• Gardening increases levels of physical activity, and maintains mobility and flexibility.

Help Your Aging Parents Hire a Handyman to Age In Place

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Many elders want to keep their homes. Many are not in undue danger of falling, unless they climb a ladder they shouldn't climb. They can shovel the sidewalk after a light snow shower, but not after a blizzard. And those pesky home tasks - a dead light fixture needs fixing, the squeaky dryer drum needs to be looked at, some boards on the deck need replacing or one fence post needs fixing. It's these items that make many a homeowner want to throw in the towel.

When "the husband" was younger he could take care of these things. But now, even though he's okay for the main part, his back isn't great and his doctor has put a limit on some of his activities. Or a widow who loves her garden wants to keep her house, but she can't do the fix-it jobs. The dilemma is who do you call? Most maintenance or remodeling businesses only want large jobs.

Maintenance & Repair Services Let Seniors Keep Living At Home

Whether the need is regular home maintenance or some small remodeling job, in the past it was hard to get many companies to even come to your door. They're after the major remodel, or they clear snow only for entire apartment buildings. They don't want your elder's puny little upkeep jobs. However, the new entrepreneurs have seen gold in the little jobs. If we are lucky, we may even find nice people, who enjoy elders, driving the vans that pull up to your parents' door to fix that broken window screen.

It doesn't always hold true, but I do believe that people who start a small business and intend to stay in business, are often put together a bit differently than people who want to develop a large corporation. They go into the business looking forward to helping others and having personal contact with their clients. Yes, they need to make a living, and they hope to make a decent one. But they have an independent streak in them. They want to do business their way. If you find the right people, this can be the beginning of a great relationship between your elders and the company.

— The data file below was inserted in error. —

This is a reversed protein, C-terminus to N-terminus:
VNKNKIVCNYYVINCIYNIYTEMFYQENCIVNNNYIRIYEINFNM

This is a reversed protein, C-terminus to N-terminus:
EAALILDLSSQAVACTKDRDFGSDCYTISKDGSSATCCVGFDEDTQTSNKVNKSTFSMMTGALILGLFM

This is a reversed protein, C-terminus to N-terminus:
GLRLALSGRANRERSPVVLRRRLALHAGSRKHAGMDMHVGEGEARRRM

Background Checks and the Better Business Bureau

If you are hiring a home maintenance business to help your elder, or if they are hiring a business themselves, insist first that they show they are licensed within the state where your elders live and that they are bonded. A check with the Better Business Bureau is a good idea, too.

Make sure they have a physical address! You don't want any fly-by-night operations messing with your loved ones. Ask for references, preferably people who live in the neighborhood near your elders.

Find out exactly what they do and don't do. Will they fix a small electrical problem, but know when to stop if something arises they shouldn't handle? Will they check city codes before they put up a fence or extend a deck?

If they don't do something themselves, say trim trees, do they have a network so you or your elders can call them and ask them to get someone reliable for that job?

This is not a deal breaker, but it doesn't hurt to ask if they would come to your elders' aid at an unconventional hour because your folks got flustered when they "smelled something funny" and they didn't know who to call? How "neighborhood" are they? Are they located close by?

The idea for having a reliable home maintenance company on speed dial is that there are a ton of small jobs around any home that can arise and leave an elder feeling helpless. The man, especially, may be tempted to climb a ladder to fix a light-socket just because he doesn't know who to call for help. That can spell disaster should he fall, possibly landing him in the hospital facing surgery for a broken hip. If your folks have had one reliable company help them with the grass and the squeaky dryer drum or a leaky roof, they may be more willing to call them to ask how to fix the roof, this could save your otherwise healthy dad from a fall off the roof.